The matches shown at the twentieth WrestleMania were a prime example of the type of fare common at the time.  (The event was billed "cleverly" as- "Where it all begins...again" since the first, and many anniversary Mania's, were held at Madison Square Garden.)

It included such high brow happenings as:
A ten man at once brawl for the Cruiserweight title that was a far more pointless stunts and high spots than excellence or execution.

A "Playboy Evening Gown" tag team match where "Divas" (Each possibly weighing less than one limb of Wendy Richter) tore lingerie off each other. Another classy women's match that night was a "Belt versus Shaved Head" match. 

A battle between Brock Lesnar and Goldberg that was un-compelling to the level they spent the first few minutes yelling at each other, and the fans who knew they were both leaving the promotion were chanting, "This match sucks," "BORING!" and calling for other performers. Guest referee "Stone Cold Steve" Austin gave the crowd what they wanted by giving both men his "Stunner" finisher after the match for "reasons."

Knowing the fans were knowledgeable of Kayfabe, storylines had gotten sensationalistic, but not in the fun, cartoony ways of the past. Marital strife and questions of parentage were brought in several times. The themes were "mature" in the same way an late night cable films used to be "mature."

The Rock 'N Wrestling days were gone.

Or were they?

Undertaker's last appearance was against Vince McMahon (as his "Mr. McMahon" character ... I know it's weird) at Survivor Series. 'Taker's "brother" Kane interfered, causing "The American Bad Ass" to get buried alive under a bulldozer full of dirt. 

After that, various promos hinted at odd...
maybe even...
dare I say?
(dare! dare!)
events around Kane.

The Undertaker Versus Kane WrestleMania XX match was announced, and Kane was in the New York City ring, alone.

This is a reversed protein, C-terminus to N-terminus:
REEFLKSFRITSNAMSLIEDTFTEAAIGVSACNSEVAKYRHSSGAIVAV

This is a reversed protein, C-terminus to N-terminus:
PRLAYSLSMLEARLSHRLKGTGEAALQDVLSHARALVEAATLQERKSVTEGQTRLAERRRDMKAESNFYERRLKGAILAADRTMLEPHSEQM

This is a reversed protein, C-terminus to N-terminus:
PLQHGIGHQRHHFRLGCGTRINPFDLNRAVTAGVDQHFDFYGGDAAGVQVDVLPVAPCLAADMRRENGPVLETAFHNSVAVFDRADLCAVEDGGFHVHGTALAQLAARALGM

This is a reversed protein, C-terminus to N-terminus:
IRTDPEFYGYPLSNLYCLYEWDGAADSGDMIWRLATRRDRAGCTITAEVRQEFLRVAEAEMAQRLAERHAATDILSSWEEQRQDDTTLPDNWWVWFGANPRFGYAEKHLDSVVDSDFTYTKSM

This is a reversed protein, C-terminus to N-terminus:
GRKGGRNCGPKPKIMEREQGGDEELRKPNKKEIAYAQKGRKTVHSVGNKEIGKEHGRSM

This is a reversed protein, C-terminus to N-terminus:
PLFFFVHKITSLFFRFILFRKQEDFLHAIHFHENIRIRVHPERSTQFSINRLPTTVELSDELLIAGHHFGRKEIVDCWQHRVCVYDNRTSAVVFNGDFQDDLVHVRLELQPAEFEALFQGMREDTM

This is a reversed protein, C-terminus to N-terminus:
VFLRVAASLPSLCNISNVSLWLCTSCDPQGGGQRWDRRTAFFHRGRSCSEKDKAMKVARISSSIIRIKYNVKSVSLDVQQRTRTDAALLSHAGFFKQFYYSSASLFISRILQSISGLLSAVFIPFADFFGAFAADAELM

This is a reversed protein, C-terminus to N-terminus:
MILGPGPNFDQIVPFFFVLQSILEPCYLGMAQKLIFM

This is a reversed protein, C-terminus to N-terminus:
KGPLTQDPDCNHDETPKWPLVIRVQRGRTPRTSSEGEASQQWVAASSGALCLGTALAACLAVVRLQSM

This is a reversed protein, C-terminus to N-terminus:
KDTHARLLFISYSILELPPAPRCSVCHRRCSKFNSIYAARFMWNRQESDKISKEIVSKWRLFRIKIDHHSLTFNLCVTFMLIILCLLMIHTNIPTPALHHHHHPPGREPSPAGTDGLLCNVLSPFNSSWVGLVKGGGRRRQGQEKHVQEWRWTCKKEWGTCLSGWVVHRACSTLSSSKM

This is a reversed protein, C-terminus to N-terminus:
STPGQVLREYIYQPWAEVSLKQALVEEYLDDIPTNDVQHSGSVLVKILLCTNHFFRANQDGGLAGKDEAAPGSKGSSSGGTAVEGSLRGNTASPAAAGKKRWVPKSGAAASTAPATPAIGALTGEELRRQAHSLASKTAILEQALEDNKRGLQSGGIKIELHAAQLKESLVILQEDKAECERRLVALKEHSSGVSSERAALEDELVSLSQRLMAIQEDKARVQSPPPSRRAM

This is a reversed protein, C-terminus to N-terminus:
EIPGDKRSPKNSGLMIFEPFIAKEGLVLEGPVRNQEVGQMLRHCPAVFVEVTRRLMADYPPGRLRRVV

Y'know, because his scheduled opponent had been buried alive under a truckload of dirt.

Then the lights went out.
Paul Bearer's high pitched "OOOOHH YEEESSS!" was heard.
The sound of a single gong filled the arena.
The funeral march played.
A group of druids with torches and Paul with his Urn led the way,
The Deadman returned. 

And twenty thousand fans...
Fans too old and serious for cartoony gimmicks, 
Fans who'd been catered to with "adult" storylines (i.e. women fighting in their underwear)
Fans who knew the ins and outs of Kayfabe and behind the scenes politics...

Those fans...


The cheers were non-stop.
The arena looked like it was full of kids on Christmas morning.

The excitement and yells continued as Kane stared in disbelief for a long while,
and through the back and forth of the match.

A hush filled the arena when Kane hit the Undertaker with his chokeslam finisher...
But the cheers resumed when 'Taker magically sat bolt upright, 
grabbed his brother to apply his own chokeslam, 
and finished the match with a tombstone piledriver.
The crowd continued to go nuts as the Undertaker slowly left the arena

Because it's not whether or not it's "real."
It's the magic of the storytelling that makes it entertaining.

I'm sure there will be more wrestling posts in the future.
Most likely in the form of book reviews to document the source of yet another pile of useless information in my head.

Thirty years headlining in this insane world...
'Taker NEEDS to write a book, doesn't he?